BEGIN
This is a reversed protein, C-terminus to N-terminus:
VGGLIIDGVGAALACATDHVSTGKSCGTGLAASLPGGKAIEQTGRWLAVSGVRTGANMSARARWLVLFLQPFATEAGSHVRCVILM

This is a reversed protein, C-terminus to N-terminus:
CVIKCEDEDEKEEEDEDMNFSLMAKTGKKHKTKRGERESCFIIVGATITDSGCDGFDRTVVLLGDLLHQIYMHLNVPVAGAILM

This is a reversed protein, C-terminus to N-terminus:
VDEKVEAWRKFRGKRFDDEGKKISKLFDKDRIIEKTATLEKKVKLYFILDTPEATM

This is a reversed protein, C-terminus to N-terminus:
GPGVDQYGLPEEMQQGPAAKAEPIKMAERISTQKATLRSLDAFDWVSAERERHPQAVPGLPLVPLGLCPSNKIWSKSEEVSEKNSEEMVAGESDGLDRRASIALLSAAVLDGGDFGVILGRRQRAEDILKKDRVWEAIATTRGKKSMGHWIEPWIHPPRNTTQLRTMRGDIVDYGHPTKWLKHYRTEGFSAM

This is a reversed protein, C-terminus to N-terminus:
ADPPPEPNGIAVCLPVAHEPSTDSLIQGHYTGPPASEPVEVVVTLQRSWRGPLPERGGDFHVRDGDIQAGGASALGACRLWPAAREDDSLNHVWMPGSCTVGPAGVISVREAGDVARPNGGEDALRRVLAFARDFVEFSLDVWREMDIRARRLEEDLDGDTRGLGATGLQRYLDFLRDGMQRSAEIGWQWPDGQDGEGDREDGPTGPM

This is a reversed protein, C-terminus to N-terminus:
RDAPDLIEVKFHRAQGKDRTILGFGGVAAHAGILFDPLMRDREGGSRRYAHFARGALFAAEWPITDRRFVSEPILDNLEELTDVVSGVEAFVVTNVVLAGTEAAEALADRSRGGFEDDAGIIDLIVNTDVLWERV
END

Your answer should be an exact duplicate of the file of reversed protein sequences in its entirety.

This is a reversed protein, C-terminus to N-terminus:
VGGLIIDGVGAALACATDHVSTGKSCGTGLAASLPGGKAIEQTGRWLAVSGVRTGANMSARARWLVLFLQPFATEAGSHVRCVILM

This is a reversed protein, C-terminus to N-terminus:
CVIKCEDEDEKEEEDEDMNFSLMAKTGKKHKTKRGERESCFIIVGATITDSGCDGFDRTVVLLGDLLHQIYMHLNVPVAGAILM

This is a reversed protein, C-terminus to N-terminus:
VDEKVEAWRKFRGKRFDDEGKKISKLFDKDRIIEKTATLEKKVKLYFILDTPEATM

This is a reversed protein, C-terminus to N-terminus:
GPGVDQYGLPEEMQQGPAAKAEPIKMAERISTQKATLRSLDAFDWVSAERERHPQAVPGLPLVPLGLCPSNKIWSKSEEVSEKNSEEMVAGESDGLDRRASIALLSAAVLDGGDFGVILGRRQRAEDILKKDRVWEAIATTRGKKSMGHWIEPWIHPPRNTTQLRTMRGDIVDYGHPTKWLKHYRTEGFSAM

This is a reversed protein, C-terminus to N-terminus:
ADPPPEPNGIAVCLPVAHEPSTDSLIQGHYTGPPASEPVEVVVTLQRSWRGPLPERGGDFHVRDGDIQAGGASALGACRLWPAAREDDSLNHVWMPGSCTVGPAGVISVREAGDVARPNGGEDALRRVLAFARDFVEFSLDVWREMDIRARRLEEDLDGDTRGLGATGLQRYLDFLRDGMQRSAEIGWQWPDGQDGEGDREDGPTGPM

This is a reversed protein, C-terminus to N-terminus:
RDAPDLIEVKFHRAQGKDRTILGFGGVAAHAGILFDPLMRDREGGSRRYAHFARGALFAAEWPITDRRFVSEPILDNLEELTDVVSGVEAFVVTNVVLAGTEAAEALADRSRGGFEDDAGIIDLIVNTDVLWERV